Above, Kruger drops back about 5 yards to open holes for Ray Lewis and Ed Reed to blitz into against the Colts. Winston Justice is expecting Kruger to use an outside pass-rush move on him, but is surprised to see him drop back. Lewis then shoots into the gap between Mike McGlynn and Samson Satele, opening up a massive hole in the A-gap. Reed then bolts through the opening and gets pressure right in the face of Andrew Luck. This causes an incomplete pass on the play. Without Kruger dropping back, this play would not have had the same effectiveness without going into a spy coverage.
Kruger is given the responsibility of covering Coby Fleener down field on a post route. He plays man-to-man coverage on Fleener and he shows keen awareness on this play as well. One he sees Reggie Wayne cutting across the middle of the field, he switches over to Wayne. This read forces Luck to tuck it and run for a short gain.
No team would want to put Kruger in coverage all the time, but he at least shows the ability to cover once in awhile. Baltimore utilized his versatility and if the Colts signed him, expect Chuck Pagano to do the same.
Remember this, Kruger is not a number one pass-rusher. He is better suited as a complementary piece to the main player (such as Terrell Suggs and possibly Robert Mathis). In the first 7-8 weeks of the season, you rarely saw flashes of a sack artist. From then on though, he turned it up once Suggs came back from injury. As Colts fans, we all know what Kruger did to them in the wildcard round. He earned his money in the playoffs, as his stock soared.
Kruger uses a lot of combo moves to get to the quarterback. In the games I saw he used a lot of dip/rip, bull rush, and a swim/hesitation move the most. With less attention on him, he shined in one-on-one situations. Check out what Paul did to Dwayne Allen below.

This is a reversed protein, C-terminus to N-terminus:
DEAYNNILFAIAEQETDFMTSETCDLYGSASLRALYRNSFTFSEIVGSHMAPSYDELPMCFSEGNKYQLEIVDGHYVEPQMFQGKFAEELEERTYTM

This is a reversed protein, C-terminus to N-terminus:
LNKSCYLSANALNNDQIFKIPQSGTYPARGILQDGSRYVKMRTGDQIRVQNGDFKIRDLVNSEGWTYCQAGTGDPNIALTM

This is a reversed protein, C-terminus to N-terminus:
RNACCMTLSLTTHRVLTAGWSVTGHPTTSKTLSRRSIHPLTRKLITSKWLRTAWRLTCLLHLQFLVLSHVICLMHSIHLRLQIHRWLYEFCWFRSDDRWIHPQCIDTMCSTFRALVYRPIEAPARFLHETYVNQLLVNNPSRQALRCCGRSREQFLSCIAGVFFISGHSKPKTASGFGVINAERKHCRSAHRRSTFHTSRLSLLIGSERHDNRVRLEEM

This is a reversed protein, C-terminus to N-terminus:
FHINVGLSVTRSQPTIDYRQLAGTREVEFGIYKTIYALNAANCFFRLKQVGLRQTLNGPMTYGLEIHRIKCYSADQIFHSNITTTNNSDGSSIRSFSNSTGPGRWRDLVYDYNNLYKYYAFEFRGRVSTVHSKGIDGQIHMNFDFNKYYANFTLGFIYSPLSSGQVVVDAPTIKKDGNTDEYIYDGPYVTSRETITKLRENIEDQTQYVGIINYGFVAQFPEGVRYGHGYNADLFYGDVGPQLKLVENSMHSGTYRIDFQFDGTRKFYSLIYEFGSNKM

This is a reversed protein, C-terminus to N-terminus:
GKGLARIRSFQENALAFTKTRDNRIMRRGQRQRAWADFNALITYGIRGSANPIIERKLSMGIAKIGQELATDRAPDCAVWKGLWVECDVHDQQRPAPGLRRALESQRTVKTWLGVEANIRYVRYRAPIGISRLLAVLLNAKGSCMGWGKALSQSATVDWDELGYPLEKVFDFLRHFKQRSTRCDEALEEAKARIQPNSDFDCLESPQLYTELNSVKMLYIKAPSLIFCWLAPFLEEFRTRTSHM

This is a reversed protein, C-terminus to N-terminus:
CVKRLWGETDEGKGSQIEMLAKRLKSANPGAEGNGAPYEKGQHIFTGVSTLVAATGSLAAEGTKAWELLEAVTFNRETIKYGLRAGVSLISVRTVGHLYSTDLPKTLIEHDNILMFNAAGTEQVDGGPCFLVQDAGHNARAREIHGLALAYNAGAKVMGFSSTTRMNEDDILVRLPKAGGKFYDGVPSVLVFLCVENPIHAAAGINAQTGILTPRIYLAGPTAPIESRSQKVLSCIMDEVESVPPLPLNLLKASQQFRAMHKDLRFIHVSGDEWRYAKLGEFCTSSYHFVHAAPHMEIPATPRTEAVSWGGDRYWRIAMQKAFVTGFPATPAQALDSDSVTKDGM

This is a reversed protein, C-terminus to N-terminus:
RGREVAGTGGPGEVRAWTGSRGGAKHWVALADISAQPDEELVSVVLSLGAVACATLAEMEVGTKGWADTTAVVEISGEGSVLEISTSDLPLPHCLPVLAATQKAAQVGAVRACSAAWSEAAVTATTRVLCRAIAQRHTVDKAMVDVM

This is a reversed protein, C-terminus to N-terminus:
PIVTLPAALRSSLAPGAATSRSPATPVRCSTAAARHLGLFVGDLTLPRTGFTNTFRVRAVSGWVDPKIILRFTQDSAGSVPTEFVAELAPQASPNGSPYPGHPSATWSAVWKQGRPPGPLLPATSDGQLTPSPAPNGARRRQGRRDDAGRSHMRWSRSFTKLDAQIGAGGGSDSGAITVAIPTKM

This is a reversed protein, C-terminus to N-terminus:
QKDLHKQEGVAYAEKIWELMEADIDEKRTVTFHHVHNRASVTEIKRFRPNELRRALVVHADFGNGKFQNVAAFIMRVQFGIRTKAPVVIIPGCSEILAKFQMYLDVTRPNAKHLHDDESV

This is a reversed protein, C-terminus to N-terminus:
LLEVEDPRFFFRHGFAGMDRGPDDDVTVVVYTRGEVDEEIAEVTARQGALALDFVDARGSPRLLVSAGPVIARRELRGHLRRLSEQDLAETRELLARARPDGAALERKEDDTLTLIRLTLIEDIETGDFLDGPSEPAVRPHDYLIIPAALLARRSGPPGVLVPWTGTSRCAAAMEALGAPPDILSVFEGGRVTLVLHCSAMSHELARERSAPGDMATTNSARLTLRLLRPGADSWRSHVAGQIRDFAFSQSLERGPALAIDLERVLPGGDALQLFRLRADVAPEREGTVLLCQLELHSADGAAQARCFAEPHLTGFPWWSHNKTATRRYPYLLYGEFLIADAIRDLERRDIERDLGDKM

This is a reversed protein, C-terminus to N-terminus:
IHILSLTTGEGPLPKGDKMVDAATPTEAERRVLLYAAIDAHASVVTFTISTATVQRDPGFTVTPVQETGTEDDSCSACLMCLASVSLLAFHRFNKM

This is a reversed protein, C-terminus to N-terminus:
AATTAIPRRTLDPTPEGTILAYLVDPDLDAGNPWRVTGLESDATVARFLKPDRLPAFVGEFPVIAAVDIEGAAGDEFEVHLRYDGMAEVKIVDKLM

Against Allen, Kruger used a bull rush on his outside shoulder to get to Luck. He simply overpowered Allen into Luck to get the sack. When a team puts a tight end on Kruger in a pass-rushing situation, it is usually game over for the tight end. In this game, Kruger pretty much dominated the whole game and the Colts did not have any answer for him.
In the play above, Kruger was once again pitted against Allen. He used the same move on Allen (bull rush on Allen's right shoulder) to force Luck to move up in the pocket. The pressure causes Luck to overthrow his receiver deep down field.
Overall, Kruger will not explode past a guy or bull them back into the quarterback that often. He does it methodically, chipping away at the tackle or tight end. Paul uses sheer effort and determination to get to the quarterback. Kruger also swatted down a lot of passes last year. He got close to even more too on a lot of occasions. If he has the number one guy to take pressure off of him, Kruger should shine like he did in the playoffs.
Kruger is capable of putting up double digit sacks any season as a hybrid outside linebacker/defensive end. He would be an every down defender for the Colts if they decide to pursue him, which he should be able to thrive in opposite Mathis.
In the first half of the season, Kruger left me thinking he is not worth the money he wants on the free agent market ($40 million). The second half of the season though, he shined opposite Suggs. Kruger is not the kind of player you should build your whole defense around though; I think he is more of a complementary player.
If I were to try and infiltrate the mind of Ryan Grigson, I think he will call up Kruger's agent once March 9 hits (negotiating with teams opens). Kruger would come in and fill the void left by Dwight Freeney, who did not fit the 3-4 defense. With the Chuck Pagano connection, that obviously makes him a fit too for the Colts. Indianapolis should not pay Kruger as much as he wants, unless Anthony Spencer get signed quickly by someone else.
What do you guys think, should the Colts pursue Kruger once free agency starts?